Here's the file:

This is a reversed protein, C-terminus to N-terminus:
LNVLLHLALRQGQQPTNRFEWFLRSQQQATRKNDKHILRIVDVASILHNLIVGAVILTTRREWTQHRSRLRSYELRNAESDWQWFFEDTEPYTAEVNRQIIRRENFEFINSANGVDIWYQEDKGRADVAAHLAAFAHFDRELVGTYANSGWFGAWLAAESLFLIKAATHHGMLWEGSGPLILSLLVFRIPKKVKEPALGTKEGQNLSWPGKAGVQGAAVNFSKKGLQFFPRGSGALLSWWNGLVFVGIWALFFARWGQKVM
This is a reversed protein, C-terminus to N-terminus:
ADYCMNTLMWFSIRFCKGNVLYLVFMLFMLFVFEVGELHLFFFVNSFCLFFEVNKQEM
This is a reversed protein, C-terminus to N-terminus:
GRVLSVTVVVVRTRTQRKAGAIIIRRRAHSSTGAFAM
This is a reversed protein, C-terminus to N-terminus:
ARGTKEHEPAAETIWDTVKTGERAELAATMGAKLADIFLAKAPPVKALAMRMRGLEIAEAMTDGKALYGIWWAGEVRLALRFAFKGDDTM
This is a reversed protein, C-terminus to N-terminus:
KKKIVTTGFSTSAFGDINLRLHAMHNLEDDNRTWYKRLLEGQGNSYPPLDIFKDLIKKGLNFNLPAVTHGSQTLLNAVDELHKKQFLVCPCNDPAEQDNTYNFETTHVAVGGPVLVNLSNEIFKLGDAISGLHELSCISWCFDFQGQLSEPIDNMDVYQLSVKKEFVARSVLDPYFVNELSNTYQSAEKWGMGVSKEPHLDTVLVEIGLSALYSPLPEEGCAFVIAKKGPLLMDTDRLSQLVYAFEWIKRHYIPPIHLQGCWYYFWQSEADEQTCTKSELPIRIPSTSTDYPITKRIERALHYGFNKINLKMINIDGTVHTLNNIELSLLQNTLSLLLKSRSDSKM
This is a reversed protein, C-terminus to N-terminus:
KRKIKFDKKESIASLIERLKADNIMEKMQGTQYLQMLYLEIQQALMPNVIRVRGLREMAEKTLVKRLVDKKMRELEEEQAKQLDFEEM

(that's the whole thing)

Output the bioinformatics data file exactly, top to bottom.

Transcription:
This is a reversed protein, C-terminus to N-terminus:
LNVLLHLALRQGQQPTNRFEWFLRSQQQATRKNDKHILRIVDVASILHNLIVGAVILTTRREWTQHRSRLRSYELRNAESDWQWFFEDTEPYTAEVNRQIIRRENFEFINSANGVDIWYQEDKGRADVAAHLAAFAHFDRELVGTYANSGWFGAWLAAESLFLIKAATHHGMLWEGSGPLILSLLVFRIPKKVKEPALGTKEGQNLSWPGKAGVQGAAVNFSKKGLQFFPRGSGALLSWWNGLVFVGIWALFFARWGQKVM
This is a reversed protein, C-terminus to N-terminus:
ADYCMNTLMWFSIRFCKGNVLYLVFMLFMLFVFEVGELHLFFFVNSFCLFFEVNKQEM
This is a reversed protein, C-terminus to N-terminus:
GRVLSVTVVVVRTRTQRKAGAIIIRRRAHSSTGAFAM
This is a reversed protein, C-terminus to N-terminus:
ARGTKEHEPAAETIWDTVKTGERAELAATMGAKLADIFLAKAPPVKALAMRMRGLEIAEAMTDGKALYGIWWAGEVRLALRFAFKGDDTM
This is a reversed protein, C-terminus to N-terminus:
KKKIVTTGFSTSAFGDINLRLHAMHNLEDDNRTWYKRLLEGQGNSYPPLDIFKDLIKKGLNFNLPAVTHGSQTLLNAVDELHKKQFLVCPCNDPAEQDNTYNFETTHVAVGGPVLVNLSNEIFKLGDAISGLHELSCISWCFDFQGQLSEPIDNMDVYQLSVKKEFVARSVLDPYFVNELSNTYQSAEKWGMGVSKEPHLDTVLVEIGLSALYSPLPEEGCAFVIAKKGPLLMDTDRLSQLVYAFEWIKRHYIPPIHLQGCWYYFWQSEADEQTCTKSELPIRIPSTSTDYPITKRIERALHYGFNKINLKMINIDGTVHTLNNIELSLLQNTLSLLLKSRSDSKM
This is a reversed protein, C-terminus to N-terminus:
KRKIKFDKKESIASLIERLKADNIMEKMQGTQYLQMLYLEIQQALMPNVIRVRGLREMAEKTLVKRLVDKKMRELEEEQAKQLDFEEM